diagnosis and the construction of disease

You can’t connect the dots looking forward; only by looking back. You have to trust that the dots will connect in your future.  —Steve Jobs*

When I tell people about my lupus diagnosis, I often find myself saying the word “upgraded,” as though I had been in economy class and got bumped up into first. And it always makes me laugh with more than a little black humor, because you have to be pretty sick to be excited about an “upgrade” to SLE, or any other autoimmune illness.

But the truth is that it was an enormous relief to finally have a diagnosis that included a protocol for treatment. For more than ten years I bounced from doctor to doctor, GP to rheumatologist to psychiatrist to orthopedist and back, and they all said “Well, something is wrong with you, we just don’t know what yet.” (In the meantime, I had some great therapists who helped me work through my anger and frustration and sadness, so don’t think I have anything but respect for good psychotherapy!)

As a child, it started with joint pain and inflammation, particularly in my knees and ankles. Despite my frequent fevers and general malaise, I went undiagnosed, though not untreated. Because my symptoms were systemic but primarily joint-related, I was repeatedly tested for RF, mono, and lyme disease. Over and over again. I’m old enough that at the time the diagnostic criteria for Juvenile Rheumatoid Arthritis were very narrow and required a positive rheumatoid factor (mine has always been negative)—  Juvenile Idiopathic Arthritis and Juvenile Chronic Arthritis did not yet exist as possible diagnoses, and despite vascular symptoms, no one tested me for ANA until I was in my late 20s. So they pumped me full of aspirin, and I limped my way through adolescence. Periodically, as is typical in the cycle of flare and remission, my symptoms would magically lift and I would think that I had finally overcome my mystery illness, only to have my symptoms reappear weeks or months later. To call the experience discouraging is a ridiculous understatement. It was soul-crushing.

As patients, I think it’s easy for us to forget that the diseases we are diagnosed with (or not diagnosed with) are man-made entities. I don’t mean man-made in the sense of some sort of crazy conspiracy theory that involves underground bunkers or biological warfare, I simply mean that these diseases— lupus, RA, fibro, scleroderma, and many others—are relatively recent inventions in terms of human experience. These diseases have not been waiting for us since time immemorial, unchanged and universal. They each have their own history, generally one which involves an initial discovery followed by a period where a large number of people try to come to a consensus over sets of common symptoms and behaviors and the best course of action for treating those symptoms. And these sets of symptoms, diagnostic markers, and treatments change over time and we continue to learn about the mysterious (and pretty amazing) workings of the human body. The disease entities are constructed by the researchers, doctors, and patients who interact to try to understand the working of certain bodies during a certain period of time.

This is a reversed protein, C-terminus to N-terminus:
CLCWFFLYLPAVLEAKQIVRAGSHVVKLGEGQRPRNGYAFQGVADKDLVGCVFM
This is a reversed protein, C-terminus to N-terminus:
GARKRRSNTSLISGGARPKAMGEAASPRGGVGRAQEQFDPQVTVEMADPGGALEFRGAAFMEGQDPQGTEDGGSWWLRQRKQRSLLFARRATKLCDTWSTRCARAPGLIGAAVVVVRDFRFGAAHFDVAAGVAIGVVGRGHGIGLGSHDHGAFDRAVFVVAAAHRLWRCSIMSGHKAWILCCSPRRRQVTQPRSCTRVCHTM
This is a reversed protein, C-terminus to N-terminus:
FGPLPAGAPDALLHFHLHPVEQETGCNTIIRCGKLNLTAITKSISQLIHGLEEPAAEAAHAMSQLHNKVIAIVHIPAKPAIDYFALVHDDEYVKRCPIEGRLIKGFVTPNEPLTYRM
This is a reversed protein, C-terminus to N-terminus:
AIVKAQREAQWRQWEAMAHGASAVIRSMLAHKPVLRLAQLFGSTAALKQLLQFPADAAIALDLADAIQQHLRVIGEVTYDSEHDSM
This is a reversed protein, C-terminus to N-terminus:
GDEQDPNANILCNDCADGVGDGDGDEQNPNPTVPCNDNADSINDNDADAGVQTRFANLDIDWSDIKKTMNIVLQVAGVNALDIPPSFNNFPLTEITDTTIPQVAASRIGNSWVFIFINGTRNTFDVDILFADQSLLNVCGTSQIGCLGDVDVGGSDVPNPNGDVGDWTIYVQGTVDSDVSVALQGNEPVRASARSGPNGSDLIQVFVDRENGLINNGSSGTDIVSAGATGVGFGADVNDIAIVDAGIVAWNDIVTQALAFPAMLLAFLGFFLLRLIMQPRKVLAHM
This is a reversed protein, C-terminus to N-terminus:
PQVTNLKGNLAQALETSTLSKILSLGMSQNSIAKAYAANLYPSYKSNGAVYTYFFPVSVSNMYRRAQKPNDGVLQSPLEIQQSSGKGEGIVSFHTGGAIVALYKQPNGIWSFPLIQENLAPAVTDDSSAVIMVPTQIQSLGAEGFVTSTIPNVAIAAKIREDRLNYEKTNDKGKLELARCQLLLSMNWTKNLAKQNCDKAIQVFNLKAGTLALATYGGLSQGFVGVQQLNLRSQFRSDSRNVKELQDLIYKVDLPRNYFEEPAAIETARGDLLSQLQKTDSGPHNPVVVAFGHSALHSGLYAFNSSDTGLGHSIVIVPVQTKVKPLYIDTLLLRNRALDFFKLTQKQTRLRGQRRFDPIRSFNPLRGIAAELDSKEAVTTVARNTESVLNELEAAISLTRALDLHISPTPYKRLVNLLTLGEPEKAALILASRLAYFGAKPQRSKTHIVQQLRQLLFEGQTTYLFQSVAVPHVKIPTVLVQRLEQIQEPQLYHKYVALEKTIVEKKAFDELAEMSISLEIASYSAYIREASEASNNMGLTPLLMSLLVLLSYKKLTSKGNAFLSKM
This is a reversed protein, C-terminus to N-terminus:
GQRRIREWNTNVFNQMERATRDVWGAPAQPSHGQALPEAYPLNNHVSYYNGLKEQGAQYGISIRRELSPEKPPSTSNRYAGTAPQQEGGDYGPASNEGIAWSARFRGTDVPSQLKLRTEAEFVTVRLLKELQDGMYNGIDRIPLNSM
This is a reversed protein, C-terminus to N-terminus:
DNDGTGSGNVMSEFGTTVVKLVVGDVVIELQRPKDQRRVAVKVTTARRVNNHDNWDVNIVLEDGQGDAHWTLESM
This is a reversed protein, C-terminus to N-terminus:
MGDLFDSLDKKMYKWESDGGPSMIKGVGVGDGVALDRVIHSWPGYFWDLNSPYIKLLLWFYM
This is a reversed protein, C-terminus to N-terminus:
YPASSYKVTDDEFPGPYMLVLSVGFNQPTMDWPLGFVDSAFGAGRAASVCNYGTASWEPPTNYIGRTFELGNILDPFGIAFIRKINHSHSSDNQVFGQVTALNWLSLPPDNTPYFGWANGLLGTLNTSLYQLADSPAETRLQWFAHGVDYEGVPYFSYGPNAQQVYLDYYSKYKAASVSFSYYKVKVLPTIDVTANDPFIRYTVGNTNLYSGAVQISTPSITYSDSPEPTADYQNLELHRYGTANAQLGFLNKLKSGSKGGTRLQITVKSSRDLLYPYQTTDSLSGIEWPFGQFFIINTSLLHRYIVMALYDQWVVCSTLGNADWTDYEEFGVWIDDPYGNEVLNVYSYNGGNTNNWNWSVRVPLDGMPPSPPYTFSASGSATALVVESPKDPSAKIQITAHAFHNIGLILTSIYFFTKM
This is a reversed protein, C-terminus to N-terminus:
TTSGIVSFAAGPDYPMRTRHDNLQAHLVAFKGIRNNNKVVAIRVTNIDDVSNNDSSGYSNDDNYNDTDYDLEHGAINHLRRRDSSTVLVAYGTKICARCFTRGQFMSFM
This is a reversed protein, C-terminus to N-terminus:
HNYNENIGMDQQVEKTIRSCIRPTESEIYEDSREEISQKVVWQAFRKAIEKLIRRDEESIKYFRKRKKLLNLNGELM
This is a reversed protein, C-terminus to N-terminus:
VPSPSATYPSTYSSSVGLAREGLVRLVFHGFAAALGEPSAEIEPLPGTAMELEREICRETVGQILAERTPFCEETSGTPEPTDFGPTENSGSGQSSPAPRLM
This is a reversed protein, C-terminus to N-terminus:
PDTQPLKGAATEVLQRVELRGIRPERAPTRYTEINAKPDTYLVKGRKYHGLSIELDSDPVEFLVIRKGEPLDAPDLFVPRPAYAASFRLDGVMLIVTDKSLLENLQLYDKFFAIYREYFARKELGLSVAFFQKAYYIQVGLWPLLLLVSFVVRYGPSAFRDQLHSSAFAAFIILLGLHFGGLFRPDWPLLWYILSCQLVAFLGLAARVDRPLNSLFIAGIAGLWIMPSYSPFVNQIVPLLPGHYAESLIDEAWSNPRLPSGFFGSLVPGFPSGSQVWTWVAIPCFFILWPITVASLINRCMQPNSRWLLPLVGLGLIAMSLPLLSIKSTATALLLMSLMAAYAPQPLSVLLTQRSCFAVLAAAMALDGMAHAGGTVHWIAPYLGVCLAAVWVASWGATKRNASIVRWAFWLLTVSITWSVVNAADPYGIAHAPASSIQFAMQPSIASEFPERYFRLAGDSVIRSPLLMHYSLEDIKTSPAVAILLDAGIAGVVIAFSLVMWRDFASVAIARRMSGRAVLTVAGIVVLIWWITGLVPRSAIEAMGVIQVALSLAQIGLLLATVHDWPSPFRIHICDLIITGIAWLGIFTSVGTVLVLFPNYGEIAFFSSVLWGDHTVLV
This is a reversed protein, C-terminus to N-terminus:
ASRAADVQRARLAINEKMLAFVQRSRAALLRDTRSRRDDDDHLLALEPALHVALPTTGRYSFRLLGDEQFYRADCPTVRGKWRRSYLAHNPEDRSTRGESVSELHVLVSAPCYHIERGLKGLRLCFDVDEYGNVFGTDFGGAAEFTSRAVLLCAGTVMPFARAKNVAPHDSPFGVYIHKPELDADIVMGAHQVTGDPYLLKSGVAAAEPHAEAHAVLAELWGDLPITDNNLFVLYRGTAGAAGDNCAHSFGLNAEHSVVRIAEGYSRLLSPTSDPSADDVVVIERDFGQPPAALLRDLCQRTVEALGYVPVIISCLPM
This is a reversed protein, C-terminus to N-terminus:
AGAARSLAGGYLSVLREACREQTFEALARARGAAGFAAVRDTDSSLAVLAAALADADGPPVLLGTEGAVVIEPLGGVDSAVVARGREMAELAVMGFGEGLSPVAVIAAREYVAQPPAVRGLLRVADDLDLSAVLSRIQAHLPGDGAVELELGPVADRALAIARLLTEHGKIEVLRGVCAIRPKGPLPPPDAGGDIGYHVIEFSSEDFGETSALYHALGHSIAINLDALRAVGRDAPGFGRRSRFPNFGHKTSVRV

As an example of how the process of diagnosis can change dramatically, rheumatoid factor used to be one of the primary diagnostic criteria for RA. It is only within the last five to ten years that doctors have discovered that anti-CCP is a much more useful test for diagnosing and treating RA, particularly in its early stages. And this was not officially written into the American College of Rheumatology diagnostic criteria until 2010! Unfortunately, even as medical researchers begin to understand the mechanisms of autoimmune disease better, and treat the underlying causes—for example with biologics that target specific immune cells—rheumatic and connective tissue diseases bring with them a whole host of stereotypes and negative connotations.

I’ll save my diatribe on women and autoimmune illness for a later blog post (remind me to tell the story about the orthopedist who told me I needed more brisk walks…), but I just want to end by saying that I think it’s important to remember that you are not your illness. Neither you nor the illness you have been diagnosed with is a solid, frozen, unchanging entity. Flares will come and go, symptoms will come and go. Your own self identity will change during the course of your life. Your sense of self and your identity have been shaped by your past experiences and the culture you were born into and currently live in. In much the same way, the illness you have been diagnosed with is shaped by the cultural and scientific world(s) in which you live. The very definition of your disease may change in your lifetime. Don’t let it rule you—acknowledge it, seek to treat it in ways that allow you to live a richer life, but remember that you are an active participant in your own becoming.

*Quote courtesy ZenMoments‘ Twitter feed.

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